DISCUSSION

PNETs are rare, high-grade malignant tumors derived from neural crest cells, exhibiting neuroectodermal differentiation. Primary PNETs have been reported in the peripheral nervous system, thymus, lung, bone, heart, adrenal gland, kidney, pancreas, liver, urogenital tract, and uterus[4-9]. However, primary PNET in the pericardium is extremely rare. To the best of our knowledge, only three cases of primary pericardial PNET have been reported to date[1-3], and none of the reports described MRI findings that might provide useful diagnostic information. In the current report, we presented the case of a 3-year-old boy with a primary pericardial PNET, with an emphasis on the CT and MRI findings. This case provided a significant addition to the literature regarding pericardial PNET, as only the fourth reported case in the English literature and the first to describe the MRI manifestations of the tumor.

The diagnosis of primary pericardial PNET depends on pathological examination and immunohistochemistry. Primary PNET of the pericardium have morphological appearances similar to those arising in other locations[1,9]. PNET belongs to small, round cell malignancies in histomorphology with hyperchromatic nuclei and features of neural differentiation, which typically form either Homer-Wright or Flexner-Winterstein rosettes[1]. It is difficult to differentiate PNET from other small round-cell tumors including malignant lymphoma, neuroendocrine carcinoma, and rhabdomyosarcoma. Immunohistochemical examinations with myogenic, neurogenic, and lymphoid cell markers can rule out many of these tumors[1,2,9]. According to the previous reports, the expression of CD99 (MIC2) and FLI1 are highly specific for PNETs[10]. In our case, the immunohistochemical examination revealed a strong CD99 staining, which is consistent with other reports in the literature.

The imaging findings of PNET arising from cardium or other locations have been described in the previous reports[11,12]. On plain CT images, the majority of PNET lesions showed as ill-defined, irregularly shaped, hypodense masses accompanied with persistent moderate heterogeneous enhancement. The cystic or necrotic changes were frequently observed in larger tumors, which may be due to the rapid growth and lack of blood supply[11]. On MRI images, the tumors generally showed iso- to hypointense T1-weighted signal and intermediate to hyperintense T2-weighted signal. After the administration of intravenous gadolinium, the tumors demonstrated homogeneous to heterogeneous enhancement[12].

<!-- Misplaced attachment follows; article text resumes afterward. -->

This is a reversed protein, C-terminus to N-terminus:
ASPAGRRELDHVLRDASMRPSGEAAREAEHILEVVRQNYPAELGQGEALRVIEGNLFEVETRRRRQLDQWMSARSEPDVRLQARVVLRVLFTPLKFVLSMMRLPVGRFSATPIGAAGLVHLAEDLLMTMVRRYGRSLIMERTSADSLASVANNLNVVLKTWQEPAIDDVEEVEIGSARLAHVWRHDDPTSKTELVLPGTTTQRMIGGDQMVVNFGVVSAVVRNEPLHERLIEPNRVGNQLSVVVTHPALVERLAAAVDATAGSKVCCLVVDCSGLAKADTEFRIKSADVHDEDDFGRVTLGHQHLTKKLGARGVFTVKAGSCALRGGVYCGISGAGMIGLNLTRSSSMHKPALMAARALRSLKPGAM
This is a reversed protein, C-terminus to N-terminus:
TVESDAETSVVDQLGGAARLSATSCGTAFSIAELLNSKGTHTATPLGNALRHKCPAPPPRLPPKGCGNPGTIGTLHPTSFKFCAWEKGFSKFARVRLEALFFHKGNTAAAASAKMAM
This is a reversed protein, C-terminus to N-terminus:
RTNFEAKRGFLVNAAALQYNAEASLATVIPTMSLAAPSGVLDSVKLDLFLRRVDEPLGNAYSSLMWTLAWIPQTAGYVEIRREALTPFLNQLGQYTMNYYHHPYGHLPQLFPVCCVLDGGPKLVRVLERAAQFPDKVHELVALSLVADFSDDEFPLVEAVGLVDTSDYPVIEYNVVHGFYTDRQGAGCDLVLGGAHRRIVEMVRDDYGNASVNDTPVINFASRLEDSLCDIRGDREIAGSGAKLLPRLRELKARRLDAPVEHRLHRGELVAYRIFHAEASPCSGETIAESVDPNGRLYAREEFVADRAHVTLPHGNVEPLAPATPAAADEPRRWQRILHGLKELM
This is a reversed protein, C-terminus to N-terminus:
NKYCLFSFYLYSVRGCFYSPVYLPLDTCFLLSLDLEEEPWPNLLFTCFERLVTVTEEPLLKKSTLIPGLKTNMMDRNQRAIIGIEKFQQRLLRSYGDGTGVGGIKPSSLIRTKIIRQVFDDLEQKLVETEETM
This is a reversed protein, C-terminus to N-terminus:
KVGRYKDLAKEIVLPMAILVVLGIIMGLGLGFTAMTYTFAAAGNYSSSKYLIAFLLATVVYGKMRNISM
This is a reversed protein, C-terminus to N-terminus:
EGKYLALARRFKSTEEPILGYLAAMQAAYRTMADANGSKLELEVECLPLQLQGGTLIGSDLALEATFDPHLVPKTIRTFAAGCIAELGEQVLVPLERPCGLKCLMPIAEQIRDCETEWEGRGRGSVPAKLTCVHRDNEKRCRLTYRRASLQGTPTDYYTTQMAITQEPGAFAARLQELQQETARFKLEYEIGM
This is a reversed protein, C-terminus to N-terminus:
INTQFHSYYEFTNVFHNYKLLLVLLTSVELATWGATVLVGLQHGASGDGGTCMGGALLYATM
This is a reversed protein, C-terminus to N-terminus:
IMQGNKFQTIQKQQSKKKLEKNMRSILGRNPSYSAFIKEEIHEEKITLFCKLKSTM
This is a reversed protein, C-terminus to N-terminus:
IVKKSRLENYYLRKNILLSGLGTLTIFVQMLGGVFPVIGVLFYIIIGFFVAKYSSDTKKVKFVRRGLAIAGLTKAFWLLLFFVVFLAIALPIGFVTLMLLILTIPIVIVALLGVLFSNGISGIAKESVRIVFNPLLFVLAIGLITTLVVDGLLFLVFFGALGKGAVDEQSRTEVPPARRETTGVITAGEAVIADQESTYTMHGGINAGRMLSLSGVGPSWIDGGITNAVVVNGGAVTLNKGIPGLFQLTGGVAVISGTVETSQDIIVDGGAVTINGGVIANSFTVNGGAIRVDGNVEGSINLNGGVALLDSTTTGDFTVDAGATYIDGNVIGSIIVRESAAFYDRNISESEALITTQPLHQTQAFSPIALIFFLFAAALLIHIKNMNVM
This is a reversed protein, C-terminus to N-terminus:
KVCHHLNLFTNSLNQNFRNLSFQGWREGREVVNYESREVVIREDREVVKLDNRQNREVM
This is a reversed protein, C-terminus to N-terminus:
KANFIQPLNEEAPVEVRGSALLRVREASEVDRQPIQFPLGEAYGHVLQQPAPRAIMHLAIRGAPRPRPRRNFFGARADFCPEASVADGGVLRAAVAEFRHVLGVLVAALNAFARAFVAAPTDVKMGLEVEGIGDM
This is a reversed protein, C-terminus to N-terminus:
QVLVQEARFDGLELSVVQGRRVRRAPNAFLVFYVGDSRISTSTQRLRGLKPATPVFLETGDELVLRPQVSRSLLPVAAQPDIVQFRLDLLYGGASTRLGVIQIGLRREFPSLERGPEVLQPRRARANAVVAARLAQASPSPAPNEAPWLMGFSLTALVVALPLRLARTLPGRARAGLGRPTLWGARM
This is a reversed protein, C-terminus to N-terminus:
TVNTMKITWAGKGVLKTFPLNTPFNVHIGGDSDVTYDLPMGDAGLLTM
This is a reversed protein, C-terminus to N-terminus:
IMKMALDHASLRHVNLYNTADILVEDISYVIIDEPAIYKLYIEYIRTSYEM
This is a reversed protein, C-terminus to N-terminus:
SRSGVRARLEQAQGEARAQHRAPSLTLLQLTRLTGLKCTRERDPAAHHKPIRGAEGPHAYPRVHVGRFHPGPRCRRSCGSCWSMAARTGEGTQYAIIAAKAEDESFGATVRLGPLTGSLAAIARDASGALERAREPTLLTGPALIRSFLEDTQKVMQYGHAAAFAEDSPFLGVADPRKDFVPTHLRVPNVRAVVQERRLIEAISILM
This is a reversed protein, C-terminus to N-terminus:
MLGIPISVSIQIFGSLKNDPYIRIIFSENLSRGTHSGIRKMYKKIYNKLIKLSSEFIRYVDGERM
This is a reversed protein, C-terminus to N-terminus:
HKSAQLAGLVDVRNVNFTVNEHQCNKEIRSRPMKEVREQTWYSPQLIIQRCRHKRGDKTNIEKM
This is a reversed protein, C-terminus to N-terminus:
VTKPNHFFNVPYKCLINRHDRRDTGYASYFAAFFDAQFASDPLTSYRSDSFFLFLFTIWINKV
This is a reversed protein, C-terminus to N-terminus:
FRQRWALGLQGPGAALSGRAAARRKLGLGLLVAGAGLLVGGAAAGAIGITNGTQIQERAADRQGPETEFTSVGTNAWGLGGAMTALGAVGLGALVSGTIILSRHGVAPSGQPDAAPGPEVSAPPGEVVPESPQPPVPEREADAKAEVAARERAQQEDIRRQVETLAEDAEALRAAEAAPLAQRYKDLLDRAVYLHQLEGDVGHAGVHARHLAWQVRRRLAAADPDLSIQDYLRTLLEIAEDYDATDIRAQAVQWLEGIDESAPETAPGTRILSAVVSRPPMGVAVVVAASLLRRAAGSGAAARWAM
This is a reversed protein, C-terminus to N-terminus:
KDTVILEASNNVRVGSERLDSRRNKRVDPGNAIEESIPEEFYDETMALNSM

Although imaging examinations lack specificity for diagnosing PNET, CT and MRI may reveal the size and location of the tumor and its relationship with the neighboring heart, thus providing valuable information for evaluating and formulating surgical treatment plans. In the current case, CT and MRI both showed a large, solid, heterogeneously enhanced mass circumscribed by a capsule. Compared with CT, MRI was more sensitive for displaying the relationship between the mass and the heart. In addition, the tumor MRI signal was characterized by slight hyperintensity on T1-weighted and iso- to hyperintensity on T2-weighted images. These signal features may relate to the presence of more tumor cells and fewer water molecules in the tumor stroma, indicating the malignant nature of the tumor.

CONCLUSION

We present the fourth reported case of a primary pericardial PNET and the first to describe the MRI manifestations of this type of tumor. The diagnosis of primary pericardial PNET depends on pathological examination and immunohistochemistry. Medical imaging plays an important role in detecting the mass and understanding its characteristics. MRI can provide more information on the tumor than CT and may thus aid therapeutic planning.

ACKNOWLEDGEMENTS

We also thank Dr. Zhu J, from the Department of Pathology, Children’s Hospital of Chongqing Medical University, for interpretation of the pathological and immunohistochemical findings.

Footnotes

Manuscript source: Unsolicited manuscript

Specialty type: Medicine, research and experimental

Country/Territory of origin: China

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P-Reviewer: Elpek GO, Ho CM S-Editor: Gao CC L-Editor: Filipodia P-Editor: Zhang YL